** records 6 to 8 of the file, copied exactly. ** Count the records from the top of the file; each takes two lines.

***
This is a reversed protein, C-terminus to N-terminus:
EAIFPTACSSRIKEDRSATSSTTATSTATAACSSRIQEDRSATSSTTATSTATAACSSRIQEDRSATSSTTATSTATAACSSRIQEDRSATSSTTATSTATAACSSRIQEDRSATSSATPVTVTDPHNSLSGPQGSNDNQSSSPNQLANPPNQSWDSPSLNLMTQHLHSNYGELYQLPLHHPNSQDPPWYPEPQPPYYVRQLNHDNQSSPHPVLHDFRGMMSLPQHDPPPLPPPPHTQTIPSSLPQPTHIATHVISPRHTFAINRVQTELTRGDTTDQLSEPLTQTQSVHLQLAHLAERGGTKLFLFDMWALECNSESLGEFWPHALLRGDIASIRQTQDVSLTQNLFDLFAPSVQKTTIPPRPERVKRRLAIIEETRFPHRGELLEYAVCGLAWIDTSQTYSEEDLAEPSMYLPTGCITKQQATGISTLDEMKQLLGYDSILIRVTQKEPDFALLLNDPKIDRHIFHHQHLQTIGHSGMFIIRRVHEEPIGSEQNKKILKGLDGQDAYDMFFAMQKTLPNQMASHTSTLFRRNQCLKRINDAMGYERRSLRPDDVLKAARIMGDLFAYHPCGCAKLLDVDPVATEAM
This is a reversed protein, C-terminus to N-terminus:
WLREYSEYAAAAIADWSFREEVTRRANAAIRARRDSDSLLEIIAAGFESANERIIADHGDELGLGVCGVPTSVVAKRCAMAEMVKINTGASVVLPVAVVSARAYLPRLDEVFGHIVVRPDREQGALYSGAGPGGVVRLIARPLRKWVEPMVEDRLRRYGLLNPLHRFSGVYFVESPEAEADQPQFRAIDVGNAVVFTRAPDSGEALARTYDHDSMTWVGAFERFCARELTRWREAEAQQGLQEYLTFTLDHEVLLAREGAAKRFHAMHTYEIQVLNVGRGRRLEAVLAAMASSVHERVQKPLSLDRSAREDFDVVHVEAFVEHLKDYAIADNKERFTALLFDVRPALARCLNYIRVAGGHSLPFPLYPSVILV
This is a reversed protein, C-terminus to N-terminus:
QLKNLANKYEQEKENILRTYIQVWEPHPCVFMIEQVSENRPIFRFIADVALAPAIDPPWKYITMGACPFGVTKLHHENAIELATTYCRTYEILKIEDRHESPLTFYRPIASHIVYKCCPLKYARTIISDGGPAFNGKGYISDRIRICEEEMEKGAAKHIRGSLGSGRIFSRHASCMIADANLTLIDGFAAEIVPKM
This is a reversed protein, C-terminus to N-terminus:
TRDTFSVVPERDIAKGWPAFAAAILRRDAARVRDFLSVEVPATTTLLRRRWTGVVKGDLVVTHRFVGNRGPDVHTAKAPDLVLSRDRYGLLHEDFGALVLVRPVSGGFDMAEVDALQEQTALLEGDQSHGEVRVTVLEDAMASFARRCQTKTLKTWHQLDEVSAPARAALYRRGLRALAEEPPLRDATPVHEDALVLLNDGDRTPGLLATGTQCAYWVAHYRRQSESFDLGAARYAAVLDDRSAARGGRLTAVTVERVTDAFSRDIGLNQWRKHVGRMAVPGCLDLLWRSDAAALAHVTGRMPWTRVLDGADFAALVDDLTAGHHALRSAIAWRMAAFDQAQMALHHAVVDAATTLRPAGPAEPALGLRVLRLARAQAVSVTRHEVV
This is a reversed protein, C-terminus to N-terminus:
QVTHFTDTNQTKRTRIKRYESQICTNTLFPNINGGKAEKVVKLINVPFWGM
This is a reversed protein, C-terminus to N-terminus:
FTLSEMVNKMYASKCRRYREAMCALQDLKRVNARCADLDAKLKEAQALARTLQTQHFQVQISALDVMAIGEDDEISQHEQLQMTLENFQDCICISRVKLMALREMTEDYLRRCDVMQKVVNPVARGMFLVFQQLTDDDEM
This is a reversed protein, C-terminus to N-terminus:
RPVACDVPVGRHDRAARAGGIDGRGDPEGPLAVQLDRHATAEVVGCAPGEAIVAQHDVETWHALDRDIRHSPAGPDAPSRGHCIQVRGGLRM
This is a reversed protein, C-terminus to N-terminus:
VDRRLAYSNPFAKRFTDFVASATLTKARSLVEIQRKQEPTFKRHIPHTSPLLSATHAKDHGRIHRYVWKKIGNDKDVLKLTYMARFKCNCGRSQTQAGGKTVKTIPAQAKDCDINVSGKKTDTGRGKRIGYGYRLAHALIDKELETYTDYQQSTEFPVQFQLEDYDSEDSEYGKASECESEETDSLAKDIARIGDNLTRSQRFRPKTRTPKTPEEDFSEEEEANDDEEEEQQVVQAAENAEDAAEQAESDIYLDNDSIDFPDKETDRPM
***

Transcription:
This is a reversed protein, C-terminus to N-terminus:
FTLSEMVNKMYASKCRRYREAMCALQDLKRVNARCADLDAKLKEAQALARTLQTQHFQVQISALDVMAIGEDDEISQHEQLQMTLENFQDCICISRVKLMALREMTEDYLRRCDVMQKVVNPVARGMFLVFQQLTDDDEM
This is a reversed protein, C-terminus to N-terminus:
RPVACDVPVGRHDRAARAGGIDGRGDPEGPLAVQLDRHATAEVVGCAPGEAIVAQHDVETWHALDRDIRHSPAGPDAPSRGHCIQVRGGLRM
This is a reversed protein, C-terminus to N-terminus:
VDRRLAYSNPFAKRFTDFVASATLTKARSLVEIQRKQEPTFKRHIPHTSPLLSATHAKDHGRIHRYVWKKIGNDKDVLKLTYMARFKCNCGRSQTQAGGKTVKTIPAQAKDCDINVSGKKTDTGRGKRIGYGYRLAHALIDKELETYTDYQQSTEFPVQFQLEDYDSEDSEYGKASECESEETDSLAKDIARIGDNLTRSQRFRPKTRTPKTPEEDFSEEEEANDDEEEEQQVVQAAENAEDAAEQAESDIYLDNDSIDFPDKETDRPM